The AstrHori AH-M1 can continuously track changing light values in real-time and includes two metering modes: A and T. The A, or aperture, mode is used when the photographer has a known ISO sensitivity and shutter speed. In this mode, the light meter will provide the correct aperture value to select, given the ISO, shutter speed, and prevailing light. When using the “T” mode, photographers input known ISO and aperture values, and the AH-M1 provides the correct shutter speed value for the current light.
The AH-M1 attaches to cameras via an adjustable cold shoe attachment. Photographers can use an included hex wrench to adjust the AH-M1’s cold shoe position to fit a broader range of old cameras. The cold shoe can be moved left or right, and even inverted, to accommodate specific old cameras with dials near the cold shoe.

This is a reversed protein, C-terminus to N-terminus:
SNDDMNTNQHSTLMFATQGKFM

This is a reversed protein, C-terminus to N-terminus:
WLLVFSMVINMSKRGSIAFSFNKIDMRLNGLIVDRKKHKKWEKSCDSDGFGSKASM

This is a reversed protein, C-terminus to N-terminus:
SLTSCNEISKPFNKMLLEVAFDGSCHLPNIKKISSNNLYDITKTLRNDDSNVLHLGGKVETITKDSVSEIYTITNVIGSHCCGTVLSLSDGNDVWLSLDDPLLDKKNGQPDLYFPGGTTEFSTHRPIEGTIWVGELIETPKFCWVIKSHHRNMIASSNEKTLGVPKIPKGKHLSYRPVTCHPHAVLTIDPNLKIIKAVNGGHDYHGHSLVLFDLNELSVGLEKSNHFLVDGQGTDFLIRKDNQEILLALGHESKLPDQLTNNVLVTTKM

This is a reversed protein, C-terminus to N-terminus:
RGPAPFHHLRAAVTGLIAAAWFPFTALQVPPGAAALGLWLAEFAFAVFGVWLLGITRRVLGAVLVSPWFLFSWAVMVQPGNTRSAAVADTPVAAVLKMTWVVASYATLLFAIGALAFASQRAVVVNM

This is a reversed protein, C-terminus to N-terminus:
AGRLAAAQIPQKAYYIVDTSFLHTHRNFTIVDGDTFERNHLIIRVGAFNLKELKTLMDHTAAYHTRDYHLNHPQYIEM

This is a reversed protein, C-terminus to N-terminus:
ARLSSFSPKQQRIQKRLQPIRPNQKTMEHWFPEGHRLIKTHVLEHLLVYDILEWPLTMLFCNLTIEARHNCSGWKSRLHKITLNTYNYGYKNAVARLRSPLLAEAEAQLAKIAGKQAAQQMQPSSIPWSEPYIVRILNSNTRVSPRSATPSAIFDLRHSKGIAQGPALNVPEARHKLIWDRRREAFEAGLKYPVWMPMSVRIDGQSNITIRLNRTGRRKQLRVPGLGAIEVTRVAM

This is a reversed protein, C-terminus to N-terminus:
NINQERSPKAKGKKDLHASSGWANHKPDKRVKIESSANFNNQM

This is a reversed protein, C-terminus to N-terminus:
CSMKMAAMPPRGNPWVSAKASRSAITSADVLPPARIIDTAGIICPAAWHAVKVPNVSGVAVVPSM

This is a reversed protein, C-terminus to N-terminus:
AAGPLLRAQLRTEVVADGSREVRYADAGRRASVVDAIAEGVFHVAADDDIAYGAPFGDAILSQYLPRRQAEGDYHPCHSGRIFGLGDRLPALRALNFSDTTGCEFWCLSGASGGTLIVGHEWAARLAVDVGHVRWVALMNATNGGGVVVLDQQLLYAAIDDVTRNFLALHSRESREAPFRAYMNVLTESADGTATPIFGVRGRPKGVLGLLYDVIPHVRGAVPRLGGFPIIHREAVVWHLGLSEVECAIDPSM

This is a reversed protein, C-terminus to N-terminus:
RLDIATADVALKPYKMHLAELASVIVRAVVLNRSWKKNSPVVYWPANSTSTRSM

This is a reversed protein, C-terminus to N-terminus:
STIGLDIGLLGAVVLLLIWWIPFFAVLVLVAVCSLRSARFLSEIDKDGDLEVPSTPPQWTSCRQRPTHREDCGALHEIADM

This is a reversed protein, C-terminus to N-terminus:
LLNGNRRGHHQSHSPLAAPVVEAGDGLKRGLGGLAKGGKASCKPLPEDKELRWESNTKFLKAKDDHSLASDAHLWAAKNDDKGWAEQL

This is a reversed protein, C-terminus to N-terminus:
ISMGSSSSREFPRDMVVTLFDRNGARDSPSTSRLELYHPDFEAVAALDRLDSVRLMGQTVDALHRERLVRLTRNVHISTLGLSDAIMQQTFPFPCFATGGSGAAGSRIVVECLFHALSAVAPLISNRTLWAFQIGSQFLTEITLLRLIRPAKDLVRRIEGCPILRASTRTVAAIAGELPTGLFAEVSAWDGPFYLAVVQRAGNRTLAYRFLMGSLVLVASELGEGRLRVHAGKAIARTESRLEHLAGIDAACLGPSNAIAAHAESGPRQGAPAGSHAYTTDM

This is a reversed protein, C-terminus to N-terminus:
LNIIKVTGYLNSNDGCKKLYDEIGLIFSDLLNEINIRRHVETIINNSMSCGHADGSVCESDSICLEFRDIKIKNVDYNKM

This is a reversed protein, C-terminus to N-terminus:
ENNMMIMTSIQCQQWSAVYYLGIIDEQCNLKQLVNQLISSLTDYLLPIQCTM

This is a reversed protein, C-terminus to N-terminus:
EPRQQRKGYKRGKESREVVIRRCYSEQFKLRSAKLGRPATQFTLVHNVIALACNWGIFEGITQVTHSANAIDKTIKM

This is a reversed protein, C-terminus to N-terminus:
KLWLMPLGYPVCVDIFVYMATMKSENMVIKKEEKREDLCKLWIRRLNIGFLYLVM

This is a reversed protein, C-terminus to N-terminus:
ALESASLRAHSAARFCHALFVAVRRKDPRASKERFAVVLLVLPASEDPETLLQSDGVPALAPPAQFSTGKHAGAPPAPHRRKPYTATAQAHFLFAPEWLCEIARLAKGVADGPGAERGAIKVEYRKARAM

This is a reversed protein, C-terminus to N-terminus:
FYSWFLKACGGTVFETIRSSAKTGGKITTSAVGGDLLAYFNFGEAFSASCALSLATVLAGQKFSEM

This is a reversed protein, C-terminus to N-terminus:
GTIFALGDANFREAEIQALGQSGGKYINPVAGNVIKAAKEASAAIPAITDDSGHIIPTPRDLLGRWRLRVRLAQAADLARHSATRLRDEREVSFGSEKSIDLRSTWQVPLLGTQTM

With its built-in 120mAh lithium battery, the AH-M1 can continuously measure light for around 12 hours. The light meter can be charged via a built-in USB-C charging port and a 5V power source. AstrHori says that the meter can be fully charged in about 40 minutes. The device will also enter an idle state if there’s no operation for 10 or 25 seconds, depending on the user’s selected setting.
Exposure information is delivered via a 0.66-inch OLED panel. The display shows real-time exposure parameters, like exposure value and exposure compensation, shutter speed, aperture value, ISO, battery level, aperture/shutter priority (A/T), a lock icon, and loop mode.
The AH-M1 is built using aluminum alloy and weighs just 48 grams (1.7 ounces). The light meter is 38 millimeters (1.5 inches) wide, 26mm tall (1″), and 14mm (0.55″) thick. It includes a dial on top to perform adjustments and change settings.
The light meter works across an ISO range of 5 to 6,400, an aperture range of f/1.0 to f/32, and a shutter speed range of 30 seconds to 1/8,000s. At ISO, AstrHori says the metering range is ~1 to 22 EV.
Image credits: AstrHori